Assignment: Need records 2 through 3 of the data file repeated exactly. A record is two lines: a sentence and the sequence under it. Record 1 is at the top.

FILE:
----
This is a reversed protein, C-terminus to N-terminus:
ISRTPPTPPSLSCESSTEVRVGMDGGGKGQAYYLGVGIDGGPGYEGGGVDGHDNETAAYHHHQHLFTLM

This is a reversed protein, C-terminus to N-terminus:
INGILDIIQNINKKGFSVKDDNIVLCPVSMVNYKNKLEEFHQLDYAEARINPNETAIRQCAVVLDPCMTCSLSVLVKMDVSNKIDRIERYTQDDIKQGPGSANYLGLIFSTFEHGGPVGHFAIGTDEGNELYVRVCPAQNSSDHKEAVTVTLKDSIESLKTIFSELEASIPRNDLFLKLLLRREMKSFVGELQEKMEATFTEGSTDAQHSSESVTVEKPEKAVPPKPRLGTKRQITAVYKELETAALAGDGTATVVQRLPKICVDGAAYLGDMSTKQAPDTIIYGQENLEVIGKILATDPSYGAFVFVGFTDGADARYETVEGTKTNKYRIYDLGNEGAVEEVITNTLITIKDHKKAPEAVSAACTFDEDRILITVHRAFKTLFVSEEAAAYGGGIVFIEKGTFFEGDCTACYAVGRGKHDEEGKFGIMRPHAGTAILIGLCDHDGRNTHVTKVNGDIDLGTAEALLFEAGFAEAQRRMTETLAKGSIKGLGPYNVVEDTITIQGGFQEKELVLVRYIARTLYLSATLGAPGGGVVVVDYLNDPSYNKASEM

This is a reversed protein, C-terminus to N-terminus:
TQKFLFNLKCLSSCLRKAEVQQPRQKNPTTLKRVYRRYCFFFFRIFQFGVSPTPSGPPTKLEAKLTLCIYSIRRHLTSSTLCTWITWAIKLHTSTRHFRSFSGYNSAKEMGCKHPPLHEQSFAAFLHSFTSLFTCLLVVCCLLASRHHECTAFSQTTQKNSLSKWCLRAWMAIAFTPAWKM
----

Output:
This is a reversed protein, C-terminus to N-terminus:
INGILDIIQNINKKGFSVKDDNIVLCPVSMVNYKNKLEEFHQLDYAEARINPNETAIRQCAVVLDPCMTCSLSVLVKMDVSNKIDRIERYTQDDIKQGPGSANYLGLIFSTFEHGGPVGHFAIGTDEGNELYVRVCPAQNSSDHKEAVTVTLKDSIESLKTIFSELEASIPRNDLFLKLLLRREMKSFVGELQEKMEATFTEGSTDAQHSSESVTVEKPEKAVPPKPRLGTKRQITAVYKELETAALAGDGTATVVQRLPKICVDGAAYLGDMSTKQAPDTIIYGQENLEVIGKILATDPSYGAFVFVGFTDGADARYETVEGTKTNKYRIYDLGNEGAVEEVITNTLITIKDHKKAPEAVSAACTFDEDRILITVHRAFKTLFVSEEAAAYGGGIVFIEKGTFFEGDCTACYAVGRGKHDEEGKFGIMRPHAGTAILIGLCDHDGRNTHVTKVNGDIDLGTAEALLFEAGFAEAQRRMTETLAKGSIKGLGPYNVVEDTITIQGGFQEKELVLVRYIARTLYLSATLGAPGGGVVVVDYLNDPSYNKASEM

This is a reversed protein, C-terminus to N-terminus:
TQKFLFNLKCLSSCLRKAEVQQPRQKNPTTLKRVYRRYCFFFFRIFQFGVSPTPSGPPTKLEAKLTLCIYSIRRHLTSSTLCTWITWAIKLHTSTRHFRSFSGYNSAKEMGCKHPPLHEQSFAAFLHSFTSLFTCLLVVCCLLASRHHECTAFSQTTQKNSLSKWCLRAWMAIAFTPAWKM